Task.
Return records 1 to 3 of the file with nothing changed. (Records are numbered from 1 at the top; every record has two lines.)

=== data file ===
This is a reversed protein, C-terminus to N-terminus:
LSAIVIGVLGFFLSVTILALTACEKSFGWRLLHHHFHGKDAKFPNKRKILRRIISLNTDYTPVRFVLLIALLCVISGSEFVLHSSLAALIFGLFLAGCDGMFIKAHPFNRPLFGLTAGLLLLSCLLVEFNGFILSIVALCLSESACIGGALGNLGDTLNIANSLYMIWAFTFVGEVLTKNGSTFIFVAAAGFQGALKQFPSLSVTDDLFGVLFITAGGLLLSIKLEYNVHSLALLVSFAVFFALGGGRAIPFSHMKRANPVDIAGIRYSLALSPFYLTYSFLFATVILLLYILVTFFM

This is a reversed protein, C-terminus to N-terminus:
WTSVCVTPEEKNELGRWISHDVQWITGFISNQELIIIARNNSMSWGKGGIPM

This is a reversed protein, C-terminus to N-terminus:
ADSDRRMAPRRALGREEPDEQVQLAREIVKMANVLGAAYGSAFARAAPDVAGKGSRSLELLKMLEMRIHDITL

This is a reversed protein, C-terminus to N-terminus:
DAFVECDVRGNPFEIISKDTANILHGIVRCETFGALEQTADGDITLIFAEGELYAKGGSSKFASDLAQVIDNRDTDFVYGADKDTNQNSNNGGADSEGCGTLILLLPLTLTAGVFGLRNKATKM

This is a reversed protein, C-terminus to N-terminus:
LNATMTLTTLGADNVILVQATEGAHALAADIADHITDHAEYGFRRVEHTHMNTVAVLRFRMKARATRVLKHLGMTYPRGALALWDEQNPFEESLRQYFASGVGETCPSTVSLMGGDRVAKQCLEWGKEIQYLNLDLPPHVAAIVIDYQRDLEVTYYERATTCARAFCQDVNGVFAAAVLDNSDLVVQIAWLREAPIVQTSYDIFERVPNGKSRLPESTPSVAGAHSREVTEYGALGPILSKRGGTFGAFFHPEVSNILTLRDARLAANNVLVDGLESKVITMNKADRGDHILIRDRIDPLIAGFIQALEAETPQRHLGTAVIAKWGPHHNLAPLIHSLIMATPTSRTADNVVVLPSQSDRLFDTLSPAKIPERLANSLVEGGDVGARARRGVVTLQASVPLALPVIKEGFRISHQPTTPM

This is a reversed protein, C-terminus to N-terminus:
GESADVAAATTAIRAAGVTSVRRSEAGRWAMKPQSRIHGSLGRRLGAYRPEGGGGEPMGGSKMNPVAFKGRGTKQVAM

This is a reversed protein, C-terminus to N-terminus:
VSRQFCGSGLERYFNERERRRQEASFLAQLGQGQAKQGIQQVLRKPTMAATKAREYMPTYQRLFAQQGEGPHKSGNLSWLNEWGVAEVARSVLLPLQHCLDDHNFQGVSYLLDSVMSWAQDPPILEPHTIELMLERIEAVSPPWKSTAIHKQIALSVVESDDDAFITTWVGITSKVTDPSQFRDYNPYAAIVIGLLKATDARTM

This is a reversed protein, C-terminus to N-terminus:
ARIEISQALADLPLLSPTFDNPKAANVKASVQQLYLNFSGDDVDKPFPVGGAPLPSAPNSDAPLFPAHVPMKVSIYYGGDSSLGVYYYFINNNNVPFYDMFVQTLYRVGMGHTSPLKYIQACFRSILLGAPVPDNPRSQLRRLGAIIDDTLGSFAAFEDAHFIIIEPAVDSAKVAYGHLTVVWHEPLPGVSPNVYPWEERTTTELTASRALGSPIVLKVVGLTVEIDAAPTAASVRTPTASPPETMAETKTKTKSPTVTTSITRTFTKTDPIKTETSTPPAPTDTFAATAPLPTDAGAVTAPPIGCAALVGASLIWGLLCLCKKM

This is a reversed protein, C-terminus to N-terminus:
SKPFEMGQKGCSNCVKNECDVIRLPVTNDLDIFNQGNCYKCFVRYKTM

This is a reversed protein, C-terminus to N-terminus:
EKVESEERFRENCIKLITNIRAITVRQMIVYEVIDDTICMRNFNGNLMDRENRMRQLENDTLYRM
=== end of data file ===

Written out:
This is a reversed protein, C-terminus to N-terminus:
LSAIVIGVLGFFLSVTILALTACEKSFGWRLLHHHFHGKDAKFPNKRKILRRIISLNTDYTPVRFVLLIALLCVISGSEFVLHSSLAALIFGLFLAGCDGMFIKAHPFNRPLFGLTAGLLLLSCLLVEFNGFILSIVALCLSESACIGGALGNLGDTLNIANSLYMIWAFTFVGEVLTKNGSTFIFVAAAGFQGALKQFPSLSVTDDLFGVLFITAGGLLLSIKLEYNVHSLALLVSFAVFFALGGGRAIPFSHMKRANPVDIAGIRYSLALSPFYLTYSFLFATVILLLYILVTFFM

This is a reversed protein, C-terminus to N-terminus:
WTSVCVTPEEKNELGRWISHDVQWITGFISNQELIIIARNNSMSWGKGGIPM

This is a reversed protein, C-terminus to N-terminus:
ADSDRRMAPRRALGREEPDEQVQLAREIVKMANVLGAAYGSAFARAAPDVAGKGSRSLELLKMLEMRIHDITL